Life in combat

Seward got the call to deploy to Iraq in February 2004. At the time, she was based at Fort Bliss in El Paso, Texas.

"We ended up getting dropped off in Kuwait, bringing all our equipment, leaving behind our families and that's when all the details of war started to make sense," she said.

Seward's unit transported supplies to battlefields, typically in rural areas.

Rhonda Seward, second from left, was deployed to Iraq to serve with the U.S. Army. (Rhonda Seward)

"When you're in combat, no matter how far away you are from the actual firefight you're still in a war zone. 'Cause things were going on from bomb threats to the enemy trying to sneak in the gates, to poisoning of troops in the dining facility," Seward said. "You had to be alert all the time."

Seward was a sergeant, meaning her responsibility was massive. She oversaw 10 soldiers and had to make sure each of them came home safely.

"I went 'round and 'round in my head of what would I do if I had to make that call. And I wasn't prepared for that. So I worked around the clock," she said.

She only lost one: Thomas Garces. He was her "battle buddy."

"He was the only one in our unit that got killed," Seward said. Garces was his parents' only child. "Yeah, that was rough."

When asked how you get over a loss like that: "You don't."

Seward's year-long deployment was constantly on-the-go. But once it's all said and done, there's relief about accomplishing the mission sets in.

"The downside is you never return from that," she said.

Changes

Before joining the military, Seward saw it as an a traveling adventure. "Jumping out of planes, swimming, building bridges over troubled water, that type of thing," she said.

But after retiring from 23 years of service, she knows the Army was much more than just traveling to different places.

"Of course, there's the whole reality of war, of going to combat," she said. "But the military was fun for me."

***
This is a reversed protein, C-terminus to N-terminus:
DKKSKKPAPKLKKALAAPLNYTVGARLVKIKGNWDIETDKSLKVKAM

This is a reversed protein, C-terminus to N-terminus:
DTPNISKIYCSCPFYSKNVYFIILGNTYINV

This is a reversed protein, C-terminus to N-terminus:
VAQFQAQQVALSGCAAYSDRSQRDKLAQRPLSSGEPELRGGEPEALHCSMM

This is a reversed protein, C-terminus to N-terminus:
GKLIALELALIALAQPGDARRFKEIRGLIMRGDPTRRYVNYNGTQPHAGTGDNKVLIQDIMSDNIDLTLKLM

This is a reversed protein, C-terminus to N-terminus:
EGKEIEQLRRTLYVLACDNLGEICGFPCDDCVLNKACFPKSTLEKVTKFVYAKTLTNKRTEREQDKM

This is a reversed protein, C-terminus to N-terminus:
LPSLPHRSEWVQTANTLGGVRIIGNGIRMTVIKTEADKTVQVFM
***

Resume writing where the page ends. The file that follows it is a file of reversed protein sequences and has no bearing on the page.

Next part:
Through all the fun, Seward noticed how the military changed her, too. She was a self-professed shopaholic and party animal before joining the Army. She had dreams of performing on Broadway.

"After I came back from combat, I was changed. I was different. And I noticed it immediately," she said.

Returning home

Coming home after a year of having to be alert, vigilant and ready to fight is a difficult transition.

"You know I didn't really get scared until I came home," Seward said.

When Seward returned from Iraq, she said she was returning to a post 9/11 world. It was totally different from the world she grew up in as a child — a world she took for granted.

She said it was clear that sense of security America once felt "was gone." She said initially didn't know how to function. She now suffers from a sleep disorder and PTSD.

Even at a ball game, she's on high alert.

"I'm looking for the sniper on the building or what happens if someone (poses a) bomb threat. What do I do? What's my responsibility to the American people?”

Even as a civilian, Seward is concerned with protecting her country.

"I'm still a soldier. I'm trained always a soldier. And in my mind, I will defend, if it comes to having to address the issue of terror, an issue of violence, if I'm in the area, I'm going to do what I'm trained to do."

But with all the pain and sacrifice Seward has endured for her country, she said that if she had to do it all over again, she would.